Reviewed by Colin Jacobson (November 21, 2003)
For some reason, the winter of 1985 stands out to me as a period in which an inordinately high number of expected blockbusters generally fell flat at the box office. From White Nights to Enemy Mine to Clue, many flicks came and went without much of an impact.
Add Young Sherlock Holmes to that list as well. A big-budget action adventure complete with the imprimatur of Steven Spielberg as executive producer, it also involved future hitmakers Chris Columbus as writer and Barry Levinson as director. Despite all that, the movie failed to find an audience, and it went down as an expensive dud.
Clearly intended to launch a movie franchise that never materialized, Holmes opens with the weird death of an accountant named Bobster (Patrick Newell). Someone uses a blowpipe’s dart to inject him with a hallucinogen, and as Bobster fights off non-existent foes, he kills himself.
Then we jump to an introduction to pubescent John Watson (Alan Cox). His boarding school went out of business mid-term, so he transfers to a new one in London. He soon meets classmate Sherlock Holmes (Nicholas Rowe) and the two become friends. We quickly see that Holmes loves Elizabeth, the niece of eccentric retired schoolmaster Rupert T. Waxflatter (Nigel Stock). We also encounter Holmes’ classmate rival Dudley (Earl Rhodes).
The mystery man soon injects the poison into a clergyman (Donald Eccles) who dies when he thinks a painted knight attacks him. Holmes suspects foul play in the deaths, but the police ignore him. When Dudley sets up Holmes to implicate him as a cheater, the headmasters expel Sherlock. As he splits, Waxflatter becomes the next victim of the dartist. With the loss of his girl’s uncle and his mentor, Holmes formally takes on the case.
The remainder of the film follows his exploration of the case. Holmes presents one of those flicks that I want to like and feel like I should really enjoy, but it never quite takes flight. I can’t recall the last time I saw the movie, and that doesn’t seem like a good sign. Honestly, other than the film’s pioneering use of computer animation – the attacking knight presented an early example of those techniques – I maintained virtually no memory of the tale at all.
A lot of that stems from the fact that Holmes suffers from a fairly generic plot. The movie doesn’t employ a very interesting villain, and it takes an awfully long time to get where it wants to go. In many ways, Holmes feels more like a pilot for a new series than a full-fledged film. It becomes apparent that those involved intended it to launch a movie franchise, so it attempted to set the stage for later affairs more than explore the matters at hand. By the time the flick actually explains its plot, we don’t really care, and the convoluted tale doesn’t muster much to make us interested in it.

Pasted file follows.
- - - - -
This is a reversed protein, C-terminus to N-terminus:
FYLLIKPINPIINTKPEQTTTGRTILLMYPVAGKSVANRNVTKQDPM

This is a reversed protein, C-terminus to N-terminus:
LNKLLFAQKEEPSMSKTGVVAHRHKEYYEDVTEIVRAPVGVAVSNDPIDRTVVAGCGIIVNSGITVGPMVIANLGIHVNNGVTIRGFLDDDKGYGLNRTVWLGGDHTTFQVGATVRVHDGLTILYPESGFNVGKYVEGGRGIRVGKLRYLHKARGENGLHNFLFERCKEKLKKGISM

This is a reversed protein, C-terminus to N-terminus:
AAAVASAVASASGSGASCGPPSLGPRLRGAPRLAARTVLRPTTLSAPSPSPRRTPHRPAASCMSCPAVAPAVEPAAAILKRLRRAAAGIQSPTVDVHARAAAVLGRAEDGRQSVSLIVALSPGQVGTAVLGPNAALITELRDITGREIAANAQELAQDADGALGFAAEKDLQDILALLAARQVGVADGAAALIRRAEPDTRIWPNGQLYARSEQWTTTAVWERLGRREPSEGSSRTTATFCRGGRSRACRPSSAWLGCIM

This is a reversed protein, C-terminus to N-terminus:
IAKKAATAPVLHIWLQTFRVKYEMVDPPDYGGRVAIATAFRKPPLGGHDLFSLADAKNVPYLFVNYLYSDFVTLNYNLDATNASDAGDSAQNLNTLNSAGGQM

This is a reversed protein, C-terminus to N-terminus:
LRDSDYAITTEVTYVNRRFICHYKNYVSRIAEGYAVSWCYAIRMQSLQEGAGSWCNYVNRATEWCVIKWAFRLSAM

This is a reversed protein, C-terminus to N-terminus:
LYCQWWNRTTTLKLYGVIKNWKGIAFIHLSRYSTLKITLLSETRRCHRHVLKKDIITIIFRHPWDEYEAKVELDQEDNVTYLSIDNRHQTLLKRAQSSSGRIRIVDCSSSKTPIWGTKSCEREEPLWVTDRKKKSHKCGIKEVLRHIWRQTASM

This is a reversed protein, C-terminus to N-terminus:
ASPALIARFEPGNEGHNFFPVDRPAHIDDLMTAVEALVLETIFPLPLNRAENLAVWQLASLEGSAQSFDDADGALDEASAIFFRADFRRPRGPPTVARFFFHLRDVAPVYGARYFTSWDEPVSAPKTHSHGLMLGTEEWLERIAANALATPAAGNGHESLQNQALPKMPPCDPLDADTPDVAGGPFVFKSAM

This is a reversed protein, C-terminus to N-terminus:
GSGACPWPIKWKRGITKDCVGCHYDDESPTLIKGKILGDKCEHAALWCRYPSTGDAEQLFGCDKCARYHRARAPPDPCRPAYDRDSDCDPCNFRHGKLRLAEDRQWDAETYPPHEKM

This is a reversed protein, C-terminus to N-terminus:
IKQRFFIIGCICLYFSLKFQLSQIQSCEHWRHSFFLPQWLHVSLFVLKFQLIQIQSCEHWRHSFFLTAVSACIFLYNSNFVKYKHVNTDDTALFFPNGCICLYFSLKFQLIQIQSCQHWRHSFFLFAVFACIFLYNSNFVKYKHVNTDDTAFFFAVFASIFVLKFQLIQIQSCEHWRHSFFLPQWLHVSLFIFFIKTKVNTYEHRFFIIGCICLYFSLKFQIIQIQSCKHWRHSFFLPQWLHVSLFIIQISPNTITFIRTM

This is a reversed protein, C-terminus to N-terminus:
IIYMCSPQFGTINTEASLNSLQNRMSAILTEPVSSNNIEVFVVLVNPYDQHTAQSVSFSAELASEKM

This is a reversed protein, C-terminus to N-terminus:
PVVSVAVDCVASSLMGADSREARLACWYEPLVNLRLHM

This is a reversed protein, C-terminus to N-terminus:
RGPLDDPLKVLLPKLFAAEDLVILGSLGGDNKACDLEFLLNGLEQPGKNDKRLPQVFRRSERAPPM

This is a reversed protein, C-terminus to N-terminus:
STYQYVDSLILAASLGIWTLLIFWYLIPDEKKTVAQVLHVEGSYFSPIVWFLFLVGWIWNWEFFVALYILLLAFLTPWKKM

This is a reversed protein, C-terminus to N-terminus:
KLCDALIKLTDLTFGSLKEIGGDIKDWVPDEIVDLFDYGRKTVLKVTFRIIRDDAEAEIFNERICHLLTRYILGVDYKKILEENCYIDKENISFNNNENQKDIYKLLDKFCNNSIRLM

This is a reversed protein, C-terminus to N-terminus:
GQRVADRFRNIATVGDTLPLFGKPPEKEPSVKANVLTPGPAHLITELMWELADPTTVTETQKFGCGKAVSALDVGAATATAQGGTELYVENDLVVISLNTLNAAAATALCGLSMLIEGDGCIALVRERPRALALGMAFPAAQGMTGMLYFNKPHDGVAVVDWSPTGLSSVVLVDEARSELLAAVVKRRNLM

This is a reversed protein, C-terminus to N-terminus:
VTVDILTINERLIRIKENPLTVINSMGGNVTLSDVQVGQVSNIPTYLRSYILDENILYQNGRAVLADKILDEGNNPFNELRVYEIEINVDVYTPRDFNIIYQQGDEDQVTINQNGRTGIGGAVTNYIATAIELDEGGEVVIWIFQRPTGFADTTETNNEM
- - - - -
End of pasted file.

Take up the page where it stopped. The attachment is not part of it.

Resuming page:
Not that Holmes lacks any charms. One sequence in which our protagonists get injected with hallucinogen stands out as a good one. It becomes fairly dark, as we get a sense of Holmes’ inner demons. The way it explores Watson’s fears provides a clever piece of comedy, as he imagines cookies and pies come to life to assault him to avenge all those the tubby boy ate throughout his years.
The young actors provide more than ample support for the story. British kids usually do better than Americans just because they present less precocious and cutesy personalities. Our leads here seem believable and concrete. Rowe presents a particularly good performance, as he makes Holmes three-dimensional and convincing. He brings a weight to the role one might not expect from such a young actor.
Despite these various positives, Young Sherlock Holmes remains a fairly ordinary flick. It manages to maintain our interest reasonably well throughout its 108 minutes, but it rarely elevates the material to become anything particularly special. It includes the occasional spark, which makes the general drabness more frustrating. Holmes provides a moderately intriguing tale but little more than that.
Footnote: make sure you stick with the film all the way through its end credits. An intriguing tag appears after they finish. (One that supports my contention that this was meant to be the first in a series, by the way.)